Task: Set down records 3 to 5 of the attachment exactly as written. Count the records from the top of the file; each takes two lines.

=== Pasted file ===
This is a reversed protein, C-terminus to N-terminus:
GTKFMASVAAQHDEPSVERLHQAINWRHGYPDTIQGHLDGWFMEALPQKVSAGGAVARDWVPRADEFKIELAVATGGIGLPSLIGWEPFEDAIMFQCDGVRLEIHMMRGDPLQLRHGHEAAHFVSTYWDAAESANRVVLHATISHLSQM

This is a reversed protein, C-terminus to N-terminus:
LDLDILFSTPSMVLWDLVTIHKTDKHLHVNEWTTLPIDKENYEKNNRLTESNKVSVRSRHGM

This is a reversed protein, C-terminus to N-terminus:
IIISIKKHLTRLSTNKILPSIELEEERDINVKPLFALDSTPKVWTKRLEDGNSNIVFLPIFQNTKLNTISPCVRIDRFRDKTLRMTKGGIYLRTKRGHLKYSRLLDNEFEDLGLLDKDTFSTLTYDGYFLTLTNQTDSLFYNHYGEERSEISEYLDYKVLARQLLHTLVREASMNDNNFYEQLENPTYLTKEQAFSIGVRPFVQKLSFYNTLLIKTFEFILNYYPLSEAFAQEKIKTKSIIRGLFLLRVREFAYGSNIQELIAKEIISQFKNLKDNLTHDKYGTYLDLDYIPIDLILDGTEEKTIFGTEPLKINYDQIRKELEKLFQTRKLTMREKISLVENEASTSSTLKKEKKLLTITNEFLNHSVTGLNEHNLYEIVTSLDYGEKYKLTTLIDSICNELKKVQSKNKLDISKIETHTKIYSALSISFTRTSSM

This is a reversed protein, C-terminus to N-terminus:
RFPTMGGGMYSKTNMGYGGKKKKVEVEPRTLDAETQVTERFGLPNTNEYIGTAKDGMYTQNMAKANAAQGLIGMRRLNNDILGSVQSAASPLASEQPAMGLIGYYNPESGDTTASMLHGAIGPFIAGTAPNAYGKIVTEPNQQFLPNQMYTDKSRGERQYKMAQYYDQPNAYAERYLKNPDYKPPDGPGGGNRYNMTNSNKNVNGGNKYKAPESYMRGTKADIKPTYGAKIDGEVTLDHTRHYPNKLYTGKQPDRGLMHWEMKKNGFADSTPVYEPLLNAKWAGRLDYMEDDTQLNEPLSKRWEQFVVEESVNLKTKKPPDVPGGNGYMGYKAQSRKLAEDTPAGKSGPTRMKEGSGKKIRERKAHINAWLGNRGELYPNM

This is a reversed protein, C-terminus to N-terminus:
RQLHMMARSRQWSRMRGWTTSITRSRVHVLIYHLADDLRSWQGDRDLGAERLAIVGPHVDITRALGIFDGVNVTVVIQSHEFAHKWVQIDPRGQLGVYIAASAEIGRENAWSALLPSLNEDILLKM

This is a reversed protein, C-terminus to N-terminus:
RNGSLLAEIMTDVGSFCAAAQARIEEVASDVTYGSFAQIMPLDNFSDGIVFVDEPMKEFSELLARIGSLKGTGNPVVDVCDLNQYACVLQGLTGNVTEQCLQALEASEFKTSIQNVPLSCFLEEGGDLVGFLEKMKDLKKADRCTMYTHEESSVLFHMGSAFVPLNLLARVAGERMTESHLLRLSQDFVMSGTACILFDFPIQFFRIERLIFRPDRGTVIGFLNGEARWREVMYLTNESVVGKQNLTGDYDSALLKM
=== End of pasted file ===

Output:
This is a reversed protein, C-terminus to N-terminus:
IIISIKKHLTRLSTNKILPSIELEEERDINVKPLFALDSTPKVWTKRLEDGNSNIVFLPIFQNTKLNTISPCVRIDRFRDKTLRMTKGGIYLRTKRGHLKYSRLLDNEFEDLGLLDKDTFSTLTYDGYFLTLTNQTDSLFYNHYGEERSEISEYLDYKVLARQLLHTLVREASMNDNNFYEQLENPTYLTKEQAFSIGVRPFVQKLSFYNTLLIKTFEFILNYYPLSEAFAQEKIKTKSIIRGLFLLRVREFAYGSNIQELIAKEIISQFKNLKDNLTHDKYGTYLDLDYIPIDLILDGTEEKTIFGTEPLKINYDQIRKELEKLFQTRKLTMREKISLVENEASTSSTLKKEKKLLTITNEFLNHSVTGLNEHNLYEIVTSLDYGEKYKLTTLIDSICNELKKVQSKNKLDISKIETHTKIYSALSISFTRTSSM

This is a reversed protein, C-terminus to N-terminus:
RFPTMGGGMYSKTNMGYGGKKKKVEVEPRTLDAETQVTERFGLPNTNEYIGTAKDGMYTQNMAKANAAQGLIGMRRLNNDILGSVQSAASPLASEQPAMGLIGYYNPESGDTTASMLHGAIGPFIAGTAPNAYGKIVTEPNQQFLPNQMYTDKSRGERQYKMAQYYDQPNAYAERYLKNPDYKPPDGPGGGNRYNMTNSNKNVNGGNKYKAPESYMRGTKADIKPTYGAKIDGEVTLDHTRHYPNKLYTGKQPDRGLMHWEMKKNGFADSTPVYEPLLNAKWAGRLDYMEDDTQLNEPLSKRWEQFVVEESVNLKTKKPPDVPGGNGYMGYKAQSRKLAEDTPAGKSGPTRMKEGSGKKIRERKAHINAWLGNRGELYPNM

This is a reversed protein, C-terminus to N-terminus:
RQLHMMARSRQWSRMRGWTTSITRSRVHVLIYHLADDLRSWQGDRDLGAERLAIVGPHVDITRALGIFDGVNVTVVIQSHEFAHKWVQIDPRGQLGVYIAASAEIGRENAWSALLPSLNEDILLKM